Afghanistan’s decades of war have finally been brought to a place of possible discussion between The Afghan Taliban and the Afghan government, but the possibility for negotiations to move forward has been halted due to COVID19. The Afghan National Defense and Security Forces is still defending Afghanistan against the Afghan Taliban, regional and international terrorists, and criminal activity. Despite social distancing measures by the security sector, when on the battlefield, the visible threat of bullets from life and death becomes more prominent. The police department of Ghani province in Afghanistan said it has distributed protective kits to security forces to help them combat the coronavirus. However, they said their safety is compromised because there aren’t enough equipment for each member of the force.

The Afghan Taliban has seized on the COVID19 crisis to present itself as an entity capable of governing more effectively than the elected and internationally recognized government in Kabul. Currently, the Afghan government controls only 133 of Afghanistan’s 407 districts, according to an ongoing security assessment by FDD’s Long War Journal. The Taliban controls 75 districts, while 189 remain contested. While it is still unclear whether the government can access those 189 districts it is definitely clear they cannot operate e under Taliban control, which is nearly a fifth of all districts. The Afghan Taliban launched an awareness campaign in Logar province by distributing pamphlets with advice on prevention of coronavirus.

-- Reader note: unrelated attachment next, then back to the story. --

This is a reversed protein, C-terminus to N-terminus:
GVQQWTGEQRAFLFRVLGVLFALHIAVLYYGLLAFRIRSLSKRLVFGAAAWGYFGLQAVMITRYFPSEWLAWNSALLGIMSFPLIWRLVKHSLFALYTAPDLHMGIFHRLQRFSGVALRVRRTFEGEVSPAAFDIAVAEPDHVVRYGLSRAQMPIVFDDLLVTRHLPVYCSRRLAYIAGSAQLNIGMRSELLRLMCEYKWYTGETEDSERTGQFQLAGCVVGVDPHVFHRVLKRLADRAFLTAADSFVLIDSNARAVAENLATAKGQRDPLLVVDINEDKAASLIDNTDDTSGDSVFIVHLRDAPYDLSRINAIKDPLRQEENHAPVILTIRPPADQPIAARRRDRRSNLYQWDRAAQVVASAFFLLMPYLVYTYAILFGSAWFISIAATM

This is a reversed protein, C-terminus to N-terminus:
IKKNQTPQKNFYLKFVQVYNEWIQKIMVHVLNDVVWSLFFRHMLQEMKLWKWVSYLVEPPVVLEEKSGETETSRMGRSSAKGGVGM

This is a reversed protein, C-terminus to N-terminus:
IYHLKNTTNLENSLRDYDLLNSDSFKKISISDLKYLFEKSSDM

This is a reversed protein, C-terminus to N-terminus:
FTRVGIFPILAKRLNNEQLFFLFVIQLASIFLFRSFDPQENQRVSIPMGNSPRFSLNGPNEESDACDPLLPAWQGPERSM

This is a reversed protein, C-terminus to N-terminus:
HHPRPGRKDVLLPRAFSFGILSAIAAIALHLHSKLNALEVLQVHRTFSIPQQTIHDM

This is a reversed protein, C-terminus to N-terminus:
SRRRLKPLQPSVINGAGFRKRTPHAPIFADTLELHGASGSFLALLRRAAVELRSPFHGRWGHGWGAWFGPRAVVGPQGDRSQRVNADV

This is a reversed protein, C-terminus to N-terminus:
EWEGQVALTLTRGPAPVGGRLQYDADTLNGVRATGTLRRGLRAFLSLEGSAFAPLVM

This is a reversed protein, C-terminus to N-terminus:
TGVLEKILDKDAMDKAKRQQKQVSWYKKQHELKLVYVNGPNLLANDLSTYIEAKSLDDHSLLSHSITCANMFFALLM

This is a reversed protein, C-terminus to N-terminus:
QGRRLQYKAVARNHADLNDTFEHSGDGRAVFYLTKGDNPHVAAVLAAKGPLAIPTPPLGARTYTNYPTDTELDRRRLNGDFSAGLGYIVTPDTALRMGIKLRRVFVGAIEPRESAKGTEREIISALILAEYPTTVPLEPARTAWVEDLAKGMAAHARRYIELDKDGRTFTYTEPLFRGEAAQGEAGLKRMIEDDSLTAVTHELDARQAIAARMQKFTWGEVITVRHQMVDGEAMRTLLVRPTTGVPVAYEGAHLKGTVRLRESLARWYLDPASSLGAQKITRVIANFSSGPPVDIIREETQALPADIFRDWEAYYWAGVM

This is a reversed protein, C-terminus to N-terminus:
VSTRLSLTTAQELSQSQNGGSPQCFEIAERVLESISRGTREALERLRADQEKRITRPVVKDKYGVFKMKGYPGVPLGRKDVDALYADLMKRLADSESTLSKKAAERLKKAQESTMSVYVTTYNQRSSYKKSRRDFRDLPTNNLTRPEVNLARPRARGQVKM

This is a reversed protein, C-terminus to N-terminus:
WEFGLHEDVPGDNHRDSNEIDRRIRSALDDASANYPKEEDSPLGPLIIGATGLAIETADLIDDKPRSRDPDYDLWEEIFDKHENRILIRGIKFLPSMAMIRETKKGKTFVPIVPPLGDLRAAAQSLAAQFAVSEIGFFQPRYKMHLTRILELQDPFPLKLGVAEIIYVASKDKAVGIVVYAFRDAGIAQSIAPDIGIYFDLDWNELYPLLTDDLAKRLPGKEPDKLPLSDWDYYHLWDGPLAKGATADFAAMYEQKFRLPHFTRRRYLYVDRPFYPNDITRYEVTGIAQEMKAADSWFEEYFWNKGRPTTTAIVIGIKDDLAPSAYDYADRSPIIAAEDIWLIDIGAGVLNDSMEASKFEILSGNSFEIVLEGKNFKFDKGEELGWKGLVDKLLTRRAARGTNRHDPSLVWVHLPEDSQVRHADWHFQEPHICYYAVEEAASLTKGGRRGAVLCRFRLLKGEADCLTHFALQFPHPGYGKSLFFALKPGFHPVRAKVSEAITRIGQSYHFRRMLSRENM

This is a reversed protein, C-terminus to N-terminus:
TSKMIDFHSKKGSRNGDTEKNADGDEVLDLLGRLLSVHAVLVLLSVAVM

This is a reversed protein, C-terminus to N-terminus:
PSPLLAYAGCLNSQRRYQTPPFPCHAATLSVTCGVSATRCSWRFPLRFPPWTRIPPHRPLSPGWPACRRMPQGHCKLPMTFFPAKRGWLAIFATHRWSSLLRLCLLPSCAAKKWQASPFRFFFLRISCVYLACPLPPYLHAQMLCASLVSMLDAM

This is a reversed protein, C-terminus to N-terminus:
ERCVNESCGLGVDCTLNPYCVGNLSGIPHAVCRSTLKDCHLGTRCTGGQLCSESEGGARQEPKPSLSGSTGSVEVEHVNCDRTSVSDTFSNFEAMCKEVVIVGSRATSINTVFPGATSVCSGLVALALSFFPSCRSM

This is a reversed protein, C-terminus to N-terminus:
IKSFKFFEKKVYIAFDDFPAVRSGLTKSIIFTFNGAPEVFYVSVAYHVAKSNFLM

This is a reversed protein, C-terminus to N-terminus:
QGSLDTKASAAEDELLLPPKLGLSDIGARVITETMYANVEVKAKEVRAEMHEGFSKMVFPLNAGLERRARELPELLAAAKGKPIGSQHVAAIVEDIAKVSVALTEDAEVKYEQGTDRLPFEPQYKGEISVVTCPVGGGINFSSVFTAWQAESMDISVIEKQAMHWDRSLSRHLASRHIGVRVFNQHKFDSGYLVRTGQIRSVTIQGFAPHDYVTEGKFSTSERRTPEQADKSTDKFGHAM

As COVID19 started to spread around the world, it didn’t faze the people of Afghanistan even as cases were identified in its Herat province due to the never-ending challenges described above. However, as the number of infected increased, the government locked down three provinces bordering Iran: Herat, Nimroz and Farah. Steps were taken by the Afghan government to slow down the spread of the coronavirus. On March 14, the President of AfghanistanAshraf Ghani, told the public to avoid large public gatherings and to pay attention to hygiene in order to prevent the spread of the disease. On March 18, the Ministry of Interior Affairs officially banned all large gatherings. It also ordered the closure of venues which attract large crowds such as entertainment areas, sports grounds, swimming pools, fitness clubs and wedding halls. Shortly after that, the Ministry of Interior Affairs implemented quarantine and lockdown in most provinces, especially urban cities such as Kabul, Kandahar, Mazar, Logar and Jalalabad.